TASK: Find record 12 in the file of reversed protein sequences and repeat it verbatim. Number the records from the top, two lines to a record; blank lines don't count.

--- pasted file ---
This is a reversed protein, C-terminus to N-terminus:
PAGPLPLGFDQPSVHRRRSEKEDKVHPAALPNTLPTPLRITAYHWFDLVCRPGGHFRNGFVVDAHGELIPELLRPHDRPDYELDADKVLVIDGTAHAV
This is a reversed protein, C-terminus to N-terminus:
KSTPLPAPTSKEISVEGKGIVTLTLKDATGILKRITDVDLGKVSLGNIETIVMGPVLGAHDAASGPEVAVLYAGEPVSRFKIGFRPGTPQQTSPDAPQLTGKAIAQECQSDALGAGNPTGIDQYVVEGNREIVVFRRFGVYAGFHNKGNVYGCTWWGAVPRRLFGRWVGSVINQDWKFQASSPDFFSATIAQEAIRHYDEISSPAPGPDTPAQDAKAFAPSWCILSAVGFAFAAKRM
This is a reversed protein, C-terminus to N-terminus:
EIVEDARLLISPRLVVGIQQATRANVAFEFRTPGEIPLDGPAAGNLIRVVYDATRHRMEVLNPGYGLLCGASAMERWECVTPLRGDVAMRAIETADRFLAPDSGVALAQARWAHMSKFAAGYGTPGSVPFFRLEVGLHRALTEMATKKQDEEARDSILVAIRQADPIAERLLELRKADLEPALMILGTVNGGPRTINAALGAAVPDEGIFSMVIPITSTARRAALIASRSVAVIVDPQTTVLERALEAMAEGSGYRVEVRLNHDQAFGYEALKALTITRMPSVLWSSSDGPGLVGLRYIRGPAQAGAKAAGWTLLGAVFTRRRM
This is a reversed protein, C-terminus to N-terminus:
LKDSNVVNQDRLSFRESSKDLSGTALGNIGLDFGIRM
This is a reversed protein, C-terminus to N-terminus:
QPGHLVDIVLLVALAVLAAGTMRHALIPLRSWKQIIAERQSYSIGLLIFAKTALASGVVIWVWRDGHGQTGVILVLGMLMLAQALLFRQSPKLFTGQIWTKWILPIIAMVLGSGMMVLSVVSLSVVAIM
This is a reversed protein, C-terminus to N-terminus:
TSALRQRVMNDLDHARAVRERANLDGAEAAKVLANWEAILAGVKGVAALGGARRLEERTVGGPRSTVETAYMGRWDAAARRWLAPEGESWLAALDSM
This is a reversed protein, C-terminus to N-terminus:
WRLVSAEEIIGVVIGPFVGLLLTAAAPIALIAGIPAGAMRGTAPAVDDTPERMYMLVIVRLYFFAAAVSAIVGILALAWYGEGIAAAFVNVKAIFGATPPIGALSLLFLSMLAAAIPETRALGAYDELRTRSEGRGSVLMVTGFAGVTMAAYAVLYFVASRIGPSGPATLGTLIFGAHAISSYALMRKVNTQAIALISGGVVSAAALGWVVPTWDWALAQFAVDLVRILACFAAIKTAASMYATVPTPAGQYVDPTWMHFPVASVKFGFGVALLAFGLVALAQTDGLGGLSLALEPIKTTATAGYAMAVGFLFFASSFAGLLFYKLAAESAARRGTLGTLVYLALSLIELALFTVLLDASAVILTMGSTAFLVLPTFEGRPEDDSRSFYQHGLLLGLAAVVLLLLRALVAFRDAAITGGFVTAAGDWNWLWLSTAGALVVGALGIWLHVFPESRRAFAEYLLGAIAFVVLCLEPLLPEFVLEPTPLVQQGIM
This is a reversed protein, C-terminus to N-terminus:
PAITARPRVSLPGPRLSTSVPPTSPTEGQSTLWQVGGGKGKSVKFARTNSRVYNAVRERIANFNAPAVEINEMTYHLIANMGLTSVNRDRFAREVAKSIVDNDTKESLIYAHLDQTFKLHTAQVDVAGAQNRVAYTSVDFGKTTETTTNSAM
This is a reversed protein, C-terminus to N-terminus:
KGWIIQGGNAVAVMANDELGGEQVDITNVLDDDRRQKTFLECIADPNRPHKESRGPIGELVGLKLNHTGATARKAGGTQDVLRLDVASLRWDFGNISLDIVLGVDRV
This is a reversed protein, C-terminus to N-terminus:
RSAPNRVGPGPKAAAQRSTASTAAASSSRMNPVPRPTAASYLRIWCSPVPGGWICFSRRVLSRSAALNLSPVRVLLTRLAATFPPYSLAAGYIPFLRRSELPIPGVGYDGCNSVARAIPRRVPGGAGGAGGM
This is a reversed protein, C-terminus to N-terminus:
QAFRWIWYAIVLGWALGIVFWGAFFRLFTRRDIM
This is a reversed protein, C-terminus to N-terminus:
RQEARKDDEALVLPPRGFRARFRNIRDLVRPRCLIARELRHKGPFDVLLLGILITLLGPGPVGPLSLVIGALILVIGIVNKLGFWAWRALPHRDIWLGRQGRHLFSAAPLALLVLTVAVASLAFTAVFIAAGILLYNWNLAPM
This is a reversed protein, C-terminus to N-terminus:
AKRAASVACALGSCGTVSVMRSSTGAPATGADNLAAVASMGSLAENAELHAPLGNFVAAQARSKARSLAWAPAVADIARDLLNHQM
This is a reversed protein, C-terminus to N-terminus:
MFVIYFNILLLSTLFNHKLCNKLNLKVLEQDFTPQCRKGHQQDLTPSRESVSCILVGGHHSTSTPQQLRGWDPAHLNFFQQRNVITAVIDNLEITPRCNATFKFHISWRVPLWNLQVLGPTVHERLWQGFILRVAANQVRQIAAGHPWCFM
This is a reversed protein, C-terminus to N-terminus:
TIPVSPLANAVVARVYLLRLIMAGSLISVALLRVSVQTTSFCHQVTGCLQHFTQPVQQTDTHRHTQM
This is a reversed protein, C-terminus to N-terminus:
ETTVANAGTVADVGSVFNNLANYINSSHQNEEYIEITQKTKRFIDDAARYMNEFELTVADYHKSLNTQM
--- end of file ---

This is a reversed protein, C-terminus to N-terminus:
RQEARKDDEALVLPPRGFRARFRNIRDLVRPRCLIARELRHKGPFDVLLLGILITLLGPGPVGPLSLVIGALILVIGIVNKLGFWAWRALPHRDIWLGRQGRHLFSAAPLALLVLTVAVASLAFTAVFIAAGILLYNWNLAPM